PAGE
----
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27 Feb

After a fire, a designer starts from scratch in another apartment. Check out her tricks for making a compact live-work space feel just right

Several years ago on Christmas Eve, an accidental fire destroyed Claudia Juestel’s San Francisco apartment and nearly everything in it. The interior designer was left with the clothes on her back, a few pairs of shoes and two end tables. “I was just happy that no one was injured,” she says. Like the mythical phoenix rising from the ashes, Juestel created a new home and office for herself in an apartment she bought near downtown.

Artwork at a Glance

Who lives here: Claudia Juestel, owner of Adeeni Design Group

Location: Near downtown San Francisco

Size: 800 square feet (74 square meters); 1 bedroom, 1 bathroom

Year built: 1926


Juestel began again in this co-op apartment near downtown San Francisco. Having to reassemble her household from scratch, she purchased many items from flea markets, splurging on a few key pieces. Her apartment, though smaller than most of the homes she decorates for her clients, is just as visually rich. “Many people think that if you live in a small home, you have to have a minimally decorated space to make it work,” Juestel says. “That’s not so.”

She was able to pack in style by making smart choices. For the living room, she designed a 7-foot sofa to maximize seating. “There’s an old decorating rule that says your sofa shouldn’t be larger than the front door,” she says. “The doorways in this home are tiny, so I designed the sofa in two parts: seat and base. The craftsmen carried the two pieces in individually and assembled them onsite.”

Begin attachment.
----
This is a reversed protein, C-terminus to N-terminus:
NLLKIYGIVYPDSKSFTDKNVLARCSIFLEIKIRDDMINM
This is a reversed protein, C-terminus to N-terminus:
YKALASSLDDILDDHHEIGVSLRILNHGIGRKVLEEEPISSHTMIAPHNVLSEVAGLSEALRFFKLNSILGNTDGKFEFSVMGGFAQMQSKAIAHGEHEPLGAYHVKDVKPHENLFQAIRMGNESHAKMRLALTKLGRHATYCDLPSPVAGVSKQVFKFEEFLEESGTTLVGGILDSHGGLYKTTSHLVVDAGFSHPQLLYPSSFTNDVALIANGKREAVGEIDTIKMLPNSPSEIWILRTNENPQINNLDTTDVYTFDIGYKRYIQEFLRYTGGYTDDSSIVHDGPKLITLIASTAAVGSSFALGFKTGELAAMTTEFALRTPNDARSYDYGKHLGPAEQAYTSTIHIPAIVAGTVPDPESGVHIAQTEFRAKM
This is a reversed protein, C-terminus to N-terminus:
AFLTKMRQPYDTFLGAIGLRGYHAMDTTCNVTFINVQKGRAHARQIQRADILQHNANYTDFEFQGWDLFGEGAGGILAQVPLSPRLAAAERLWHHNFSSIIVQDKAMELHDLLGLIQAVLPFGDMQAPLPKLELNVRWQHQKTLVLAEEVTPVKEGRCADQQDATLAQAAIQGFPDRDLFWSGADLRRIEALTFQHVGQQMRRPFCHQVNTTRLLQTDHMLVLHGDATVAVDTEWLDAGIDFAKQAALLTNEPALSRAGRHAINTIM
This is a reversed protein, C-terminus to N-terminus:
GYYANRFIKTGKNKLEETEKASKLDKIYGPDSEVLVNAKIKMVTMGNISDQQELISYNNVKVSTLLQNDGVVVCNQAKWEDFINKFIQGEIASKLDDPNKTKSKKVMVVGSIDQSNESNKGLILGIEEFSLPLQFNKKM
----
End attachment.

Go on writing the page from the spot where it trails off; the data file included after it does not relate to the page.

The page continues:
Look carefully behind the sofa to spot a mirrored chest; its reflective nature nearly camouflages the piece. Juestel wanted it that way. “You can never have enough storage, and I have a china addiction,” she says. “I store tableware here.”

With large items like the sofa and console in place, Juestel selected pieces without so much heft to fill out the space — the side tables and a coffee table and desk with glass tops and narrow legs are more see-through. “It doesn’t matter whether a space is large or small; you are still going to want a side table where you can put down a drink,” Juestel says. For side chairs, she chose armless slipper chairs.

BEFORE: When she first spotted the home, it had dark ceilings, sponge-painted walls and a lingering bad smell. “Of course, as a designer, I’m able to see beyond things like that,” she says. “I loved the row of big windows and the view of the city. It was small, but it felt spacious and it had a New York vibe. I was living in a hotel, I had no furniture, and I didn’t have everything ready at the bank, but I knew I wanted to live there.”

AFTER: One of the big transformative factors in the space is the warm, citrus colors. Juestel likes to use these hues in San Francisco, where foggy mornings caused poet George Sterling to describe it as a “cool, grey city of love.”

Wall paint: custom color; ceiling paint: Burnished Cream, Dunn-Edwards; molding paint: Coffee Cream, Dunn-Edwards

BEFORE: You can see what an impact the new colors make.

AFTER: Because Juestel works from home, finding room for a desk was a necessary challenge. This glass-topped version with chrome legs seems to float in front of the windows. The desk is the base of a dining table from a big-box store topped with a custom glass top. The Chinese cabinet houses papers and material samples.